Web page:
Glamorous Mad Men actress Christina Hendricks graced many a newspaper page yesterday after being hailed as a perfect physical role model by Equalities minister Lynne Featherstone.
"Christina Hendricks is absolutely fabulous," the Lib Dem politician gushed. "We need more of these role models. There is such a sensation when there is a curvy role model. It shouldn't be so unusual."
Sadly, having witnessed the undeniably enthusiastic coverage that greeted her remarks – namely several sizeable photographs of Hendricks in various broadsheets – Featherstone now complains that many commentators have missed the point.
"Oh, for goodness' sake!" she snaps. "Christina Hendricks is a fine-looking woman and it is great to see a curvy woman rather than a stick insect. But that was hardly the point of the article in the Sunday Times! However, the follow-on newspaper articles in other publications seem to focus only on Ms Hendricks."
I'm only too happy to help clear up any unfortunate confusion.
* Being the sensitive soul he is, no one should underestimate Conservative MP Rory Stewart's frustration at having to explain away unhelpful reports that he innocently suggested that some of his northern constituents were a "pretty primitive" bunch who held up their trousers with string.
The ex-soldier, who was elected MP for Penrith and the Border in May, found himself in hot water over the weekend and has been on a hasty charm offensive ever since.
Stewart, an Old Etonian, former diplomat and Harvard professor to boot, has been at pains to stress that he was merely attempting to debunk the ignorant London-based view that Cumbria is a "wealthy and comfortable" area that could afford government spending cuts. He does, however, humbly add for good measure that it was "extremely foolish" on his part.
Young Rory must be wondering just what he's allowed to say these days. Earlier this year his bayonet was fixed firmly in the direction of this very newspaper when one impertinent hack dared to report – despite his firmest warnings – that he'd been jokily comparing the Lib Dems to the Taliban.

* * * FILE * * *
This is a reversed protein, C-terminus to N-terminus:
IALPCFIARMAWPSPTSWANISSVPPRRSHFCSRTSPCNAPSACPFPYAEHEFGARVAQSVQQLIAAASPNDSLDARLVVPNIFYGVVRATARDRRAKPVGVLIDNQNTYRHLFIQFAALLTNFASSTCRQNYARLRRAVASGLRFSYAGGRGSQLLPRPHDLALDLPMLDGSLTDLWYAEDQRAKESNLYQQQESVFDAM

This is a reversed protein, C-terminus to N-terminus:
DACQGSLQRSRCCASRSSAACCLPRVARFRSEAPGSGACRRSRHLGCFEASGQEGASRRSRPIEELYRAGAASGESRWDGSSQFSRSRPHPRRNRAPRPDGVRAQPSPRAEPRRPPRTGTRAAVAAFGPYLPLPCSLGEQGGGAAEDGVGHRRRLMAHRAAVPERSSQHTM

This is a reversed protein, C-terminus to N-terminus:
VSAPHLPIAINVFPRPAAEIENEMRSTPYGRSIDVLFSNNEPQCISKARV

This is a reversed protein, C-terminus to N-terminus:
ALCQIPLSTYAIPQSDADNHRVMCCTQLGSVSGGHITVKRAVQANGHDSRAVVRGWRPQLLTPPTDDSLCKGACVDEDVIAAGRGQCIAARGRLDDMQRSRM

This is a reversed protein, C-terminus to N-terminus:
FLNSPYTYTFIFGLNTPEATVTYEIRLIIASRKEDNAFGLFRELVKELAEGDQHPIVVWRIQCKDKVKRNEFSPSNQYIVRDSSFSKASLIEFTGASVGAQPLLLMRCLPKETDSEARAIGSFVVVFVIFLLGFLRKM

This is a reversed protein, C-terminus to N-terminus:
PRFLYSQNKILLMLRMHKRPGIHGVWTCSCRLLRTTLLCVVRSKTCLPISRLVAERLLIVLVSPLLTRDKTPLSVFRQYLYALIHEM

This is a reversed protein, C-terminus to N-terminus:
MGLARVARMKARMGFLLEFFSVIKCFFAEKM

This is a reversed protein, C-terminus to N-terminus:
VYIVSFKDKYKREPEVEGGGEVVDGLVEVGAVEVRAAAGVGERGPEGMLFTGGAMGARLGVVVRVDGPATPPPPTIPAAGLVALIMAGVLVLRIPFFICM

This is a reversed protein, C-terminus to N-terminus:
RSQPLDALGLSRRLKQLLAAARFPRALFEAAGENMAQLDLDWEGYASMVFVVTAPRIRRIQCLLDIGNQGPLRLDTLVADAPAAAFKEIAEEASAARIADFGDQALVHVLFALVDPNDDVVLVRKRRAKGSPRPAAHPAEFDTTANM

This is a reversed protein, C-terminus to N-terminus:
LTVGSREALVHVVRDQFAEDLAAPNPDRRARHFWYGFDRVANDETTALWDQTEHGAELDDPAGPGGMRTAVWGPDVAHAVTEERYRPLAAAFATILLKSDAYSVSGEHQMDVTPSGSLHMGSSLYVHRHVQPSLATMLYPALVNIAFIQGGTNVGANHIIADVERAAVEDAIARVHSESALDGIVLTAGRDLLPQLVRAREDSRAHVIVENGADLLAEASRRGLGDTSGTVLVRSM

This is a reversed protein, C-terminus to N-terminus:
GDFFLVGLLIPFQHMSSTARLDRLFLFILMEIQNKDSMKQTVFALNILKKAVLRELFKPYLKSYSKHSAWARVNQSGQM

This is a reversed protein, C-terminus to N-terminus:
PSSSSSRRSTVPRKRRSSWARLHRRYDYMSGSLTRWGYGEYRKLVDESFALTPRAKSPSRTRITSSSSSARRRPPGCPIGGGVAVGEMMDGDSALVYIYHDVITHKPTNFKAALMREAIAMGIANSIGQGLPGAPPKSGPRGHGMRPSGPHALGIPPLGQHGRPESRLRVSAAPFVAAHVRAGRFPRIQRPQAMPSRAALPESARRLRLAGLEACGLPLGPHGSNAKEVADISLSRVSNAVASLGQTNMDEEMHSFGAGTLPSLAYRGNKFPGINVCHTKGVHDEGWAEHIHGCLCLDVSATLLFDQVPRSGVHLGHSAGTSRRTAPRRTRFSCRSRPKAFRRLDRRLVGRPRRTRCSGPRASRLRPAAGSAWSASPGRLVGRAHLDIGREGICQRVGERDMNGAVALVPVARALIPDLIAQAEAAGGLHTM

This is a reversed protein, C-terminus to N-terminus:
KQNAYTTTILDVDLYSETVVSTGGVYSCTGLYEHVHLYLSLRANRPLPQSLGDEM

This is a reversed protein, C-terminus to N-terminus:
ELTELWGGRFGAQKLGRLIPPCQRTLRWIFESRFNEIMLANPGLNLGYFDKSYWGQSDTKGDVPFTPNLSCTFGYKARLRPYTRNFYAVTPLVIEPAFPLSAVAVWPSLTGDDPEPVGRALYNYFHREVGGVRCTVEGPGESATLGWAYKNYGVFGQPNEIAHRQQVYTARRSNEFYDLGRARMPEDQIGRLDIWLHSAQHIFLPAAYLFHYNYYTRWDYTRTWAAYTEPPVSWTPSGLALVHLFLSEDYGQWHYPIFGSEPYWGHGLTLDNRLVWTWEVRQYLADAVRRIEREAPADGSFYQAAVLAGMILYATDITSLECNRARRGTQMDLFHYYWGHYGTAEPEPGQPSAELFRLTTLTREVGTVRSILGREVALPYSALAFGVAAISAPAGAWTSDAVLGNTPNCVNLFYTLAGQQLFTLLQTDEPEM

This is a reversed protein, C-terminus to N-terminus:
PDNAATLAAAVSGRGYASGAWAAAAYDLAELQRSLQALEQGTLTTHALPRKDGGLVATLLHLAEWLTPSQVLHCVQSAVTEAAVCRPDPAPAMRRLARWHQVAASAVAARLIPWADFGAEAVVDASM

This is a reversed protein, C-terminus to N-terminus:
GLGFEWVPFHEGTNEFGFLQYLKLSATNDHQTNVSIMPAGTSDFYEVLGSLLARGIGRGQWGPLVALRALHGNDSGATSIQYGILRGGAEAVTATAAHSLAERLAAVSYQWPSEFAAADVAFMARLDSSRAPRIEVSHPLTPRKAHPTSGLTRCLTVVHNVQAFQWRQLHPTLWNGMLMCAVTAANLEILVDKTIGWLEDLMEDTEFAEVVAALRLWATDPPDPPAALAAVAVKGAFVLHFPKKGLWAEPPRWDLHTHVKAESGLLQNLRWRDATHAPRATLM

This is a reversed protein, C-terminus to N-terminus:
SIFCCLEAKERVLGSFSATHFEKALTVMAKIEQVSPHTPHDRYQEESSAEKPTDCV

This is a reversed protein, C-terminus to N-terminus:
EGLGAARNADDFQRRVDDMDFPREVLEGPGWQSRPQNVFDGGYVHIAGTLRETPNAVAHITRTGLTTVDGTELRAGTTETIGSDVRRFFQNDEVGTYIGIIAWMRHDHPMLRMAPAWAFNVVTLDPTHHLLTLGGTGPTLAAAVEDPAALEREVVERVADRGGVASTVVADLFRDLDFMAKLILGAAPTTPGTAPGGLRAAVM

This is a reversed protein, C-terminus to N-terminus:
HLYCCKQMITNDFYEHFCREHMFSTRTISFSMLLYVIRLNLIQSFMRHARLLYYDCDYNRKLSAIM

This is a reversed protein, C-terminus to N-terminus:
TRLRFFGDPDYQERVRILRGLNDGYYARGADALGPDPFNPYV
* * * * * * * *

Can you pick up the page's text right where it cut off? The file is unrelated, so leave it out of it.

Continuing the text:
* Back in those far-off days when he was cutting his showbiz teeth as the sinister Noel Edmonds' high-pitched sidekick, few would have dreamt that Keith Chegwin would be capable of becoming such a controversial figure in middle-age.
You may have seen that Cheggers has recently become embroiled in an unseemly row with the nation's comedy establishment after standing accused of nicking performers' gags and posting them on Twitter as his own.
I for one had naively presumed the old boy might be giving the troublesome one-liners a rest – but no! By yesterday he was back in cyberspace defiantly posting his fans no less than six new gags – (well, "new" is probably a bit of a stretch).
* News that George W Bush's former press secretary Dana Perino has been handed a teaching post by George Washington University is being met with predictable sniggers among her critics. Should students get restless they might have fun asking Perino about the Cuban Missile Crisis – the 38-year-old once admitted to having no idea about what all the fuss had been about all those years ago.
* While fearsome rock chick Courtney Love has never struck me as the kind of woman you could embarrass easily, it seems that band mates have succeeded in locating her weak spot.
Among the hell-raiser singer's more unlikely romantic conquests in recent years was one Steve Coogan, the man behind that national treasure of fictional broadcasting Alan Partridge. Despite the said liaison occurring some five years ago, Kurt Cobain's widow complains that she still isn't being allowed to forget it.
"I'm in a band with three Brits and it never, ever ends," sighs the star, who reveals that she still has to endure Partridge catchphrases on a regular basis while on the road. "It's 'Back of the net!' or 'Cashback!' or whatever," she says. "It's torture. I walked into the studio recently and they'd put up this giant poster of Alan Partridge on the wall. I was like 'You take that down, right now!'"